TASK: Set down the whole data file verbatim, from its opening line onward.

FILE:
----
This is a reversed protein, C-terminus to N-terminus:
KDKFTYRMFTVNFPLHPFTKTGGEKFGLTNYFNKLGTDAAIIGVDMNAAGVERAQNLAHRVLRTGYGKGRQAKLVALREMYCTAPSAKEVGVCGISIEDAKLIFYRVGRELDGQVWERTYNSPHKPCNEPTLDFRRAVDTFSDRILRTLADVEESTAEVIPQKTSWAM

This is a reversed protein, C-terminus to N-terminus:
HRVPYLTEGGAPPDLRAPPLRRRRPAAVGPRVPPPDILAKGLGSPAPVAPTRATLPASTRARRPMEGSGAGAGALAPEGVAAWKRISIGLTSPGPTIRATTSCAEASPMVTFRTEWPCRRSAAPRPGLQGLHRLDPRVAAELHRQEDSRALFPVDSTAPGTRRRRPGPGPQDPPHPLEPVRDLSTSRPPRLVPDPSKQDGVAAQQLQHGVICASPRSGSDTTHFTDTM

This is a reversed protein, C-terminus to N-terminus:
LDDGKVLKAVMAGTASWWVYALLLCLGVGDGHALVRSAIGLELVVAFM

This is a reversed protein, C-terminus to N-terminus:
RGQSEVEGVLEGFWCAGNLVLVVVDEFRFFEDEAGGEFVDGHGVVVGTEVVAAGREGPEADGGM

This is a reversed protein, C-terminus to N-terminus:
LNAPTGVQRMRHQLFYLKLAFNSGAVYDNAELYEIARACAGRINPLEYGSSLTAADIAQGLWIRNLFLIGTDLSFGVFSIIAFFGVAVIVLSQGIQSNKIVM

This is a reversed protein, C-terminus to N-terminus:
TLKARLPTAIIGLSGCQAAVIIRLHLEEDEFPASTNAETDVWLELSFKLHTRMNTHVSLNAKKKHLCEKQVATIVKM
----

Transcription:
This is a reversed protein, C-terminus to N-terminus:
KDKFTYRMFTVNFPLHPFTKTGGEKFGLTNYFNKLGTDAAIIGVDMNAAGVERAQNLAHRVLRTGYGKGRQAKLVALREMYCTAPSAKEVGVCGISIEDAKLIFYRVGRELDGQVWERTYNSPHKPCNEPTLDFRRAVDTFSDRILRTLADVEESTAEVIPQKTSWAM

This is a reversed protein, C-terminus to N-terminus:
HRVPYLTEGGAPPDLRAPPLRRRRPAAVGPRVPPPDILAKGLGSPAPVAPTRATLPASTRARRPMEGSGAGAGALAPEGVAAWKRISIGLTSPGPTIRATTSCAEASPMVTFRTEWPCRRSAAPRPGLQGLHRLDPRVAAELHRQEDSRALFPVDSTAPGTRRRRPGPGPQDPPHPLEPVRDLSTSRPPRLVPDPSKQDGVAAQQLQHGVICASPRSGSDTTHFTDTM

This is a reversed protein, C-terminus to N-terminus:
LDDGKVLKAVMAGTASWWVYALLLCLGVGDGHALVRSAIGLELVVAFM

This is a reversed protein, C-terminus to N-terminus:
RGQSEVEGVLEGFWCAGNLVLVVVDEFRFFEDEAGGEFVDGHGVVVGTEVVAAGREGPEADGGM

This is a reversed protein, C-terminus to N-terminus:
LNAPTGVQRMRHQLFYLKLAFNSGAVYDNAELYEIARACAGRINPLEYGSSLTAADIAQGLWIRNLFLIGTDLSFGVFSIIAFFGVAVIVLSQGIQSNKIVM

This is a reversed protein, C-terminus to N-terminus:
TLKARLPTAIIGLSGCQAAVIIRLHLEEDEFPASTNAETDVWLELSFKLHTRMNTHVSLNAKKKHLCEKQVATIVKM